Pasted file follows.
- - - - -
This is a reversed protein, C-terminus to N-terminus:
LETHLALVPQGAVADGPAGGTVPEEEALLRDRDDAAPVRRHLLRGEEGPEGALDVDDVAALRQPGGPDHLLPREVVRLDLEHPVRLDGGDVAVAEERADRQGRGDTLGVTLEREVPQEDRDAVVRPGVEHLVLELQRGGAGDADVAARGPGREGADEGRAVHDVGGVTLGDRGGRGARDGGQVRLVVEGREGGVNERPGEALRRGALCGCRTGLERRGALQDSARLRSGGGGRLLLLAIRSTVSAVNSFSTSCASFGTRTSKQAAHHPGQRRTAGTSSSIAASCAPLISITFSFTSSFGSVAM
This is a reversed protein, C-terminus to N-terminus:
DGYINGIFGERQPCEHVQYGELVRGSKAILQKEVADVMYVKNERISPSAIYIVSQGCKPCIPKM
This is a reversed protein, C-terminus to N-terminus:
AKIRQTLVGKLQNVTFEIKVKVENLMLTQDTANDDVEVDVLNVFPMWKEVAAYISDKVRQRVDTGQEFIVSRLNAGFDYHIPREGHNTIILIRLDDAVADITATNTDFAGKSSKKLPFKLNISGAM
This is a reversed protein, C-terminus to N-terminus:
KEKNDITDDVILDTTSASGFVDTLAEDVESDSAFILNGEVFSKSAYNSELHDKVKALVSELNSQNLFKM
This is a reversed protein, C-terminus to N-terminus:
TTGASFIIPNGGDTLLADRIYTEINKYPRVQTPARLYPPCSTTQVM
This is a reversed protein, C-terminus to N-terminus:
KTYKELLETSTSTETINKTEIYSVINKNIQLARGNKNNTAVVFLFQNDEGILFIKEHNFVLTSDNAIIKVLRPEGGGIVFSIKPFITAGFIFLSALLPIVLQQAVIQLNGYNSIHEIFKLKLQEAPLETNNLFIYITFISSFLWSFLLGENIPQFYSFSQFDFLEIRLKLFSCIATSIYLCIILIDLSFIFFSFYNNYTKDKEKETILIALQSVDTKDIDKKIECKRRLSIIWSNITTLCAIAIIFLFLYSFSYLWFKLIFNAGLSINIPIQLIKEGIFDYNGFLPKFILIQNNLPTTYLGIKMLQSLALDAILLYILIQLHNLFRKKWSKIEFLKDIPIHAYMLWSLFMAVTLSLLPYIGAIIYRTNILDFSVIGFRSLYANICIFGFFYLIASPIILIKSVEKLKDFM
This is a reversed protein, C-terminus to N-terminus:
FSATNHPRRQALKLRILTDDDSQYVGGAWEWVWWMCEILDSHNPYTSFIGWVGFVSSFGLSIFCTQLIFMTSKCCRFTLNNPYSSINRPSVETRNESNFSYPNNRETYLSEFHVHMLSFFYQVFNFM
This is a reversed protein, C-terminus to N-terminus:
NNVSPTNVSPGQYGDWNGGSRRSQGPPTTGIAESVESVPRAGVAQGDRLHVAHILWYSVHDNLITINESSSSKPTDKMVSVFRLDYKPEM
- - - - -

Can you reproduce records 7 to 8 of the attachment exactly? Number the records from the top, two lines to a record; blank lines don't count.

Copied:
This is a reversed protein, C-terminus to N-terminus:
FSATNHPRRQALKLRILTDDDSQYVGGAWEWVWWMCEILDSHNPYTSFIGWVGFVSSFGLSIFCTQLIFMTSKCCRFTLNNPYSSINRPSVETRNESNFSYPNNRETYLSEFHVHMLSFFYQVFNFM
This is a reversed protein, C-terminus to N-terminus:
NNVSPTNVSPGQYGDWNGGSRRSQGPPTTGIAESVESVPRAGVAQGDRLHVAHILWYSVHDNLITINESSSSKPTDKMVSVFRLDYKPEM